July 2010 Archives
City of Reno v. Citizens v. Cold Springs - land use and municipal code - you're on your own as I have no interest in this.
Carrigan v. Commission of Ethics - The majority summarizes the issues and its holding: "In this appeal, we consider whether the Nevada Commission on Ethics' censure of an elected public officer for alleged voting violations under NRS 281A.420(2)(c) violates the First Amendment. NRS 281A.420(2)(c) sets forth one of the legal standards for determining whether a public officer must abstain from voting on a particular matter, based on the officer's "commitment in a private capacity to the interests of others." NRS 281A.420(8) defines this commitment to include four specific prohibited relationships between a public official and others and describes a fifth catchall definition as "[a]ny other commitment or relationship that is substantially similar to a commitment or relationship described in this subsection." The catchall definition of a prohibited relationship by a public official in NRS 281A.420(8)(e) confronts the First Amendment on appeal."
We first conclude that voting by public officers on public issues is protected speech under the First Amendment. Because NRS 281A.420(2)(c) directly involves the regulation of protected speech by a public officer in voting, we next determine that the definitional statute NRS 281A.420(8)(e) must be strictly scrutinized under a First Amendment overbreadth analysis. Applying a strict scrutiny standard, we conclude that NRS 281A.420(8)(e) is unconstitutionally overbroad in violation of the First Amendment, as it lacks necessary limitations to its regulations of protected speech. Consequently, the district court erred in its interpretation of NRS 281A.420(8)(e) and its application to NRS 281A.420(2)(c), and thus, we reverse the district court's order."
The relationship at issue was that of a personal friend and campaign manager to a city council member. Justice Parraguirre did not participate. Justice Pickering dissents. She summarizes her position: "Before today, no published decision has held that an elected local official engages in core political speech when he or she votes on an individual land use matter. Likewise, no published decision reviewing the ethical propriety of such a vote has subjected the applicable legislative prohibition against conflicts of interest to strict scrutiny or invalidated it on overbreadth grounds. Because I believe charting this course is both unprecedented and unwise, I respectfully dissent."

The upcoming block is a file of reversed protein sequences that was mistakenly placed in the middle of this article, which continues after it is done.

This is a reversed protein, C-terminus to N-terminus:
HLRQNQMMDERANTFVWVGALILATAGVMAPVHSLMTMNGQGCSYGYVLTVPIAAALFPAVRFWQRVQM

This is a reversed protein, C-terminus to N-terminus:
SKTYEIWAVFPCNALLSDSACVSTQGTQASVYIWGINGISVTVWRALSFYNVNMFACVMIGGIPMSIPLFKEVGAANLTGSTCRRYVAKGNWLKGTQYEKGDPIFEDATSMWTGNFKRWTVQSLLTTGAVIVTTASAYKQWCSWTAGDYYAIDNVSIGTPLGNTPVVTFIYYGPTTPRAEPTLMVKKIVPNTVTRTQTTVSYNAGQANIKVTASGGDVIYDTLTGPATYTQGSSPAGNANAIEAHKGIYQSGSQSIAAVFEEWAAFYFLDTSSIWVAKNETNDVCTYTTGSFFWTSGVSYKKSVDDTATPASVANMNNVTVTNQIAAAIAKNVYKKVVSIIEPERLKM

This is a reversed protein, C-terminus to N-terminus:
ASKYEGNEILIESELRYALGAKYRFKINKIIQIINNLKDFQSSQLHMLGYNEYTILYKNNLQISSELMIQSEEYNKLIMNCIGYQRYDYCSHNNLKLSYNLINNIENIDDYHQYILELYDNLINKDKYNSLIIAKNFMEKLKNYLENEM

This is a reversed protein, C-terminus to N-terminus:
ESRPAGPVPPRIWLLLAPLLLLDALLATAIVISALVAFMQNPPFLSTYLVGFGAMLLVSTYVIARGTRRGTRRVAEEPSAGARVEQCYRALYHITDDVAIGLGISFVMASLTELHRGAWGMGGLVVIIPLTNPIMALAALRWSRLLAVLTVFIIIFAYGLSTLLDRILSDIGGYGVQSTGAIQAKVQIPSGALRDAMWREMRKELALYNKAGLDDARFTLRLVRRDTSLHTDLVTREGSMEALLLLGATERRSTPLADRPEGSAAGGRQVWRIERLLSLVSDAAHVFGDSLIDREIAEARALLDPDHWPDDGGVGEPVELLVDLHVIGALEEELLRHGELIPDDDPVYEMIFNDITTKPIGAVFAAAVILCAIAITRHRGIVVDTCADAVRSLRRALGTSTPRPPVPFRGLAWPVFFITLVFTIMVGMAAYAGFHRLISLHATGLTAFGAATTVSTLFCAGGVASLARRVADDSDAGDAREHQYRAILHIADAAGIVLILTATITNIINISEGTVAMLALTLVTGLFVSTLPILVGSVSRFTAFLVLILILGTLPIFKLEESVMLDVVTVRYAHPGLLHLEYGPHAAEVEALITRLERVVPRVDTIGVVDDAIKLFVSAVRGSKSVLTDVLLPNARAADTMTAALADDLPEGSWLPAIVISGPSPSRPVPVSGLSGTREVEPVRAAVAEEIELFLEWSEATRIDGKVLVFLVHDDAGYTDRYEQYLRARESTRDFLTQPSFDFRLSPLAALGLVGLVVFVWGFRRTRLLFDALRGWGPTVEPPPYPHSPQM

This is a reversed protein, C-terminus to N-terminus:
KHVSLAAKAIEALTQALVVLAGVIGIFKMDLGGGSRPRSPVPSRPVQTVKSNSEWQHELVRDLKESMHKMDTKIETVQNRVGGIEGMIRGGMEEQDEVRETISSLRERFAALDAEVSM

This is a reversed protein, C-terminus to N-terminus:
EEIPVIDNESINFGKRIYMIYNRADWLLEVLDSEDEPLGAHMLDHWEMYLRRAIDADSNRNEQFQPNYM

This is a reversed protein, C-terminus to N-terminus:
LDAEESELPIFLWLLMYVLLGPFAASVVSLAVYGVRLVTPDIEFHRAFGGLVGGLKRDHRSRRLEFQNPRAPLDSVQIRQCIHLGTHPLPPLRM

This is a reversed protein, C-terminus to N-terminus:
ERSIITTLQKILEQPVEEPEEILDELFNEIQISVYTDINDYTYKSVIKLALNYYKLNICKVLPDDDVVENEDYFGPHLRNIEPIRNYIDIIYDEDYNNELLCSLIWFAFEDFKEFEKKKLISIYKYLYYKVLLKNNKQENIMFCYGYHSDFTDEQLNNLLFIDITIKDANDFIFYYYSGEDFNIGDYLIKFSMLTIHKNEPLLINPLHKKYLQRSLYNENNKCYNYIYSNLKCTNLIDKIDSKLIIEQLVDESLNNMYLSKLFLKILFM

Boorman v. Nevada Mem'l Cremation Society - Certified question under NRAP 5 relating to the alleged handling of a deceased person's remains: "First, close family members who were aware of the death of a loved one and to whom mortuary services were being provided may assert an emotional distress claim for the negligent handling of a deceased person's remains against a mortuary. Those persons do not need to observe or have any sensory perception of the offensive conduct, and do not need to present evidence of any physical manifestation of emotional distress. Second, the only person who may assert an emotional distress claim against a county coroner for the negligent handling of a deceased person's remains is the person with the superior right to dispose of the decedent's body. That person does not need to observe or have any sensory perception of the offensive conduct, and does not need to present evidence of any physical manifestation of emotional distress. Third, a claim for conversion of a deceased human body or its parts does not exist under Nevada law."
Quinlan v. Camden USA - "Audrey Quinlan sued Camden USA, Inc. for damages after she tripped on a sidewalk in its apartment complex. She lost at trial and was ordered to pay Camden $41,976 in attorney fees and costs. The district court based its award on the offer of judgment Camden made under NRS 17.115 and NRCP 68, which Camden sent by facsimile. Although Quinlan's lawyer received the offer of judgment, he had not expressly consented to fax service as NRCP 5(b)(2)(D) requires. It was error to shift fees and costs based on Camden's offer of judgment because NRS 17.115, NRCP 5(a), and NRCP 68(a) all require an offer of judgment to be served in compliance with NRCP 5 and Camden's was not."